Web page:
White House Puts Chemicals Under the Spotlight

Earlier this month President Obama issued an Executive Order titled: Improving Chemical Facility Safety and Security. Aimed at facilities where chemicals are manufactured, stored and used, the Executive Order intends to improve safety and security measures to further the goal of preventing major chemical accidents.

The explosion in West, Texas this past April is a reminder that the handling and storage of chemicals are not without risk. Often, the population at risk extends beyond the walls of the facility and includes emergency responders and the surrounding community. The Executive Order seeks to review and modify information-collection and sharing practices between government bodies, other appropriate parties and the Federal Government so as to improve prevention of, preparation for and response to chemical incidents.

Chemical manufacturers, distributors, employers – everyone involved in the lifecycle of hazardous chemicals – should be on alert for changes to chemical and risk management regulatory programs.

What will the Executive Order do?

  • Establish the Chemical Facility Safety and Security Working Group: Comprised of the heads or designated representatives of the Department of Justice, the Department of Agriculture, and the Department of Transportation, the Working Group will consult with government agencies and offices and key stakeholders, meet once a quarter, and provide a status report to the President within 270 days.
  • Revise Federal Coordination, Information Collection and Sharing Between Government Bodies: The Working Group will develop a plan to create a more unified Federal approach to identifying and responding to risks in chemical facilities, incident reporting and response procedures, enforcement, and collection, storage, and use of facility information. One goal of the plan will be to modify processes to improve first responder access to relevant hazardous chemical information in a useable format.
  • Update Hazardous Chemical Policy, Regulation, and Standards: The Executive Order requires the Working Group to identify improvements to existing risk management practices through agency programs, to engage key stakeholders to discuss the options, and to develop a plan for implementing changes to chemical risk management programs.
  • Work to Improve Communication on the State and Local Level: A major goal is for the working group to identify ways to ensure that "State homeland security advisors, State Emergency Response Commissions (SERCs), Tribal Emergency Response Commissions (TERCs), Local Emergency Planning Committees (LEPCs), Tribal Emergency Planning Committees (TEPCs), State regulators, and first responders have ready access to key information in a useable format, including by thoroughly reviewing categories of chemicals for which information is provided to first responders and the manner in which it is made available, so as to prevent, prepare for, and respond to chemical incidents...[and] identify opportunities and mechanisms to improve response procedures and to enhance information sharing and collaborative planning between chemical facility owners and operators, TEPCs, LEPCs, and first responders"

How can facility owners prepare?

  • Keep an eye out for modifications to risk management programs and regulations. It is possible that additional regulated substances and types of hazards will be added to the Risk Management Program (RMP) and the Process Safety Management Standard (PSM), per review by the Working Group over the first 90 days of the order. The Executive Order also calls for the identification of chemicals that should be considered for addition to the CFATS Chemicals of Interest list.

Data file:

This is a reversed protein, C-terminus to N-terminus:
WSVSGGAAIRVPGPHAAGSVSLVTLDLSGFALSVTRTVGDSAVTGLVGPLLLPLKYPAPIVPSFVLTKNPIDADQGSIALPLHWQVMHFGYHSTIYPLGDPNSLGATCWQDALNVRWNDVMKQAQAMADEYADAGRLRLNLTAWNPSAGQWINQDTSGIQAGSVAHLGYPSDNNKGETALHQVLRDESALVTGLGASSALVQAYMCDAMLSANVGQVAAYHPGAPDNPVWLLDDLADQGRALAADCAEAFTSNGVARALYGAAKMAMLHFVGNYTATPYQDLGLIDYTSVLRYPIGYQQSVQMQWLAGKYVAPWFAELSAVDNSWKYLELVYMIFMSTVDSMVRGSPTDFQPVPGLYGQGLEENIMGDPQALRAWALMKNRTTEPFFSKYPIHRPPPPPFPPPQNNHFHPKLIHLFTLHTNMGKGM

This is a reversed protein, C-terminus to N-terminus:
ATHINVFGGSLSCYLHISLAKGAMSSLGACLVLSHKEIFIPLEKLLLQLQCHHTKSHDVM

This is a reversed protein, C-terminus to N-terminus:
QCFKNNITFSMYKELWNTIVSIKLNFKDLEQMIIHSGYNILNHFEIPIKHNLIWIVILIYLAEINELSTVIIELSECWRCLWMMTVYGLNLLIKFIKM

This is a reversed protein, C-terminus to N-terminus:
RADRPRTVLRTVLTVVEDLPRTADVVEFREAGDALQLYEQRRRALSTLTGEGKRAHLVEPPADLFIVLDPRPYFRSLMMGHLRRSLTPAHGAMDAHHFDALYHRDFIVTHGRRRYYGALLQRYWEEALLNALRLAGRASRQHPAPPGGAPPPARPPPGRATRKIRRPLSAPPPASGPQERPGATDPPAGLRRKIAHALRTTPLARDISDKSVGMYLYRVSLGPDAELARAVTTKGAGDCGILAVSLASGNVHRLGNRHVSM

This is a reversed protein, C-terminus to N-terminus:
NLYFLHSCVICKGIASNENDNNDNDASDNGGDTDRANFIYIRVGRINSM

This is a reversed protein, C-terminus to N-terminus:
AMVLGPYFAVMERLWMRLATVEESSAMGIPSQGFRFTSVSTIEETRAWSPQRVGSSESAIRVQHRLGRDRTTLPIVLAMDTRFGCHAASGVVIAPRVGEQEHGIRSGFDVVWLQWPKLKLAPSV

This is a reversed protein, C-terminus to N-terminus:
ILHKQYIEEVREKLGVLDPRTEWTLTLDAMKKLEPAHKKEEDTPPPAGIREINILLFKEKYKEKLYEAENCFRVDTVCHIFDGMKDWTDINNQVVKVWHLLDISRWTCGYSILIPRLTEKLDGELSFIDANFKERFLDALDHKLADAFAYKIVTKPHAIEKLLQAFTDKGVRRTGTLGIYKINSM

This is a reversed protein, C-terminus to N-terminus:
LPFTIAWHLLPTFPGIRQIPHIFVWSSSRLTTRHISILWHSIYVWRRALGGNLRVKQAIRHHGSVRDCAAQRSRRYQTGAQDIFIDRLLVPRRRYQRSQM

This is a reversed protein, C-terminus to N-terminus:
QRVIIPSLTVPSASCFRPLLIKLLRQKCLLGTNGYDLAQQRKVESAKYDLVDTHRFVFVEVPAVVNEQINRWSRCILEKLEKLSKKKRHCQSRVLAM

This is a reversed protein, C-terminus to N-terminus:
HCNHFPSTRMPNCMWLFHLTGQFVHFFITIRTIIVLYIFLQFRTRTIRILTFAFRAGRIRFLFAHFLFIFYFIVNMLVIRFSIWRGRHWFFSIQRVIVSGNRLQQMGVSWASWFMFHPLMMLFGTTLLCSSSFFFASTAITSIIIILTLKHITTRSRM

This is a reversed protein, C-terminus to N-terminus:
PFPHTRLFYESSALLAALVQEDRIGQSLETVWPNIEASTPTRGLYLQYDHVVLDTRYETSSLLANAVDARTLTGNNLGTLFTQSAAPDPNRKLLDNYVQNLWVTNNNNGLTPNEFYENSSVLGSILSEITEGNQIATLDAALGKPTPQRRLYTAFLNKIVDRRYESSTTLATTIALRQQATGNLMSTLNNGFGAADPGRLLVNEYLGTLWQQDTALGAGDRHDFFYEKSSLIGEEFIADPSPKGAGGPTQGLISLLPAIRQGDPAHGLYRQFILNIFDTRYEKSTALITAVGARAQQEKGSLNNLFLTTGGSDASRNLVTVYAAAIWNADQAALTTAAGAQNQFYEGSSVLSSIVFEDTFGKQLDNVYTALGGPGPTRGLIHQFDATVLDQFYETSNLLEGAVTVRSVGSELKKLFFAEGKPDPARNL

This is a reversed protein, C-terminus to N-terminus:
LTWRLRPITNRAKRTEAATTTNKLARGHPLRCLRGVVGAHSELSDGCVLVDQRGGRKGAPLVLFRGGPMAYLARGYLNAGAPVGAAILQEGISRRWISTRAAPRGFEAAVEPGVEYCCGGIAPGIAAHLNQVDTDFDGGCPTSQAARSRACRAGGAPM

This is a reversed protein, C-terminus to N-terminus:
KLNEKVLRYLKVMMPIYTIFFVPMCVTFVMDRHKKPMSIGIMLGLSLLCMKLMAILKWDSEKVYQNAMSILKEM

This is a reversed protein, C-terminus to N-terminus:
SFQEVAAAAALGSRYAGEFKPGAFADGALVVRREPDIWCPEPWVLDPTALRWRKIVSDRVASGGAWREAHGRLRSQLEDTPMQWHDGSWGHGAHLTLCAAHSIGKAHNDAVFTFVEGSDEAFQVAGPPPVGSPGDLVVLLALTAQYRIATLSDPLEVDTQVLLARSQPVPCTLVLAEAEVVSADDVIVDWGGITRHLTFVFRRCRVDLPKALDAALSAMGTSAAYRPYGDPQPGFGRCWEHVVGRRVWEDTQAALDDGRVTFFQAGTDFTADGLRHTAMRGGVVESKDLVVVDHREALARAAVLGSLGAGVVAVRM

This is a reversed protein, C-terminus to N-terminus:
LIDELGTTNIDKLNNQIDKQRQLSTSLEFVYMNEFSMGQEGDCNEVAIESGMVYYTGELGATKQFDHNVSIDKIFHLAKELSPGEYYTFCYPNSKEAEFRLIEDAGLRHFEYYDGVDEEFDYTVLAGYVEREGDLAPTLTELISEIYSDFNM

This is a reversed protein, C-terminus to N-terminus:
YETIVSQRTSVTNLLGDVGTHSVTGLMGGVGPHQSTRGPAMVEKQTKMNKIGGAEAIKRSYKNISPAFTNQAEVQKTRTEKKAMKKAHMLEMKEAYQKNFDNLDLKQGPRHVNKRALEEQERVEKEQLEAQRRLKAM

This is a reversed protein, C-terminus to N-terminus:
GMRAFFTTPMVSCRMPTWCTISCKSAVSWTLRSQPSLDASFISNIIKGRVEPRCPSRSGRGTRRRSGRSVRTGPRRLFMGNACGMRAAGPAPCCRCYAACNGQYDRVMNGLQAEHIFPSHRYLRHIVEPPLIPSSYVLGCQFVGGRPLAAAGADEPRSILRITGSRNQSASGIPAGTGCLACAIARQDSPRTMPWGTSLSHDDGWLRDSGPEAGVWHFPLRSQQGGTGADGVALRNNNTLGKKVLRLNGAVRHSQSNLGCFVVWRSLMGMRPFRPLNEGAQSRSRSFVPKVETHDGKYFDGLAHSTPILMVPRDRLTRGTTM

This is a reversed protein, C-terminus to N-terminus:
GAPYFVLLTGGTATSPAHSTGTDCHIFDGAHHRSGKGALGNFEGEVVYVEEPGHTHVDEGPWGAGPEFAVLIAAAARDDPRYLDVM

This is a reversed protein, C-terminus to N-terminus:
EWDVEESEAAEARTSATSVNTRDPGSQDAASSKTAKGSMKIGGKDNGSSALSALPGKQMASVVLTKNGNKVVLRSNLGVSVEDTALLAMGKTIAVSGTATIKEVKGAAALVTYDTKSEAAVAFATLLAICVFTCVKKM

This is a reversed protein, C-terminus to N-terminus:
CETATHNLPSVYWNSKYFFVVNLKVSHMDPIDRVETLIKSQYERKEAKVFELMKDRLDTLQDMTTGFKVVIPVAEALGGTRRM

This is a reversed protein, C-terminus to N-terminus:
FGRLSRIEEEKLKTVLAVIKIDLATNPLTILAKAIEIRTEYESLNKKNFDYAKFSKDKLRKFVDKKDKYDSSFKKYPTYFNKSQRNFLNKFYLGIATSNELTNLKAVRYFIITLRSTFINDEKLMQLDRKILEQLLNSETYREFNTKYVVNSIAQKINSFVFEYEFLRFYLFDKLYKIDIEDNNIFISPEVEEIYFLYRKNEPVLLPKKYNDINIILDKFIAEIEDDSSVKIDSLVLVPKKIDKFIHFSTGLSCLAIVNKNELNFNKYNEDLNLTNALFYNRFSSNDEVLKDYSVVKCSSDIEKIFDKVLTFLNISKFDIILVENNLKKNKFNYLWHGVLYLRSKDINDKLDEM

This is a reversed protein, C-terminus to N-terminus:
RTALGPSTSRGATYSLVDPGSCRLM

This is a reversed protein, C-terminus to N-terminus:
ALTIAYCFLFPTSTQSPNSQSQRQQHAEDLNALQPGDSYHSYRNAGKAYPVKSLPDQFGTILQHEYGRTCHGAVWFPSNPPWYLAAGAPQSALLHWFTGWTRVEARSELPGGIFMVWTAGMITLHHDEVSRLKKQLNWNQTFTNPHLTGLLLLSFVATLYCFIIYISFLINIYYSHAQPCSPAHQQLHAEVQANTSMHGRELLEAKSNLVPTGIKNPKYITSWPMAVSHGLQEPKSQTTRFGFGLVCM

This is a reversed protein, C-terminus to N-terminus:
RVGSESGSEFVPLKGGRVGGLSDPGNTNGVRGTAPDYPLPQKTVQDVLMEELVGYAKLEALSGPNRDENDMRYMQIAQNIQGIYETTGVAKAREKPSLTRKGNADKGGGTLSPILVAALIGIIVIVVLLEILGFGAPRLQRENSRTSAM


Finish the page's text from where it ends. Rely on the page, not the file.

• Facilities with ammonium nitrate should pay attention. New regulatory and legislative proposals will be developed to improve ammonium nitrate safety and security. Facilities manufacturing or in possession of large quantities of ammonium nitrate should be prepared to potentially modify current safe handling and storage standard operating procedures and emergency preparedness plans.
  • Facilities currently in non-compliance with Federal regulations or that have not provided all required information should be prepared for increased scrutiny. Part of the Executive Order requires the Working Group to develop an analysis and recommendations on ways to improve information sharing to help identify non-compliant chemical facilities. Targeted OSHA inspections are likely to occur as the order is implemented. If your facility is out of compliance, take some time to review your facility’s safe handling and storage procedures, emergency preparedness plans, and any other Federal compliance requirements you may be obligated to meet.

Looking Forward

The executive order suggests that the Federal Government is taking chemical safety and security seriously. Recent events such as the West, Texas explosion remind us that there is still a lot that the Federal Government can do to prevent tragedies and improve workplace safety. Improving communication of hazardous chemical information across Federal departments to help identify potentially dangerous situations can and will save lives.

There are chemical management solutions available in the marketplace from providers such as MSDSonline that can make it easier for companies to track and report on chemicals throughout its facilities, provide critical safety information to employees, and ultimately create a safer and more productive workplace. For more information about our services, visit our website at www.msdsonline.com or call 1-888-362-2007.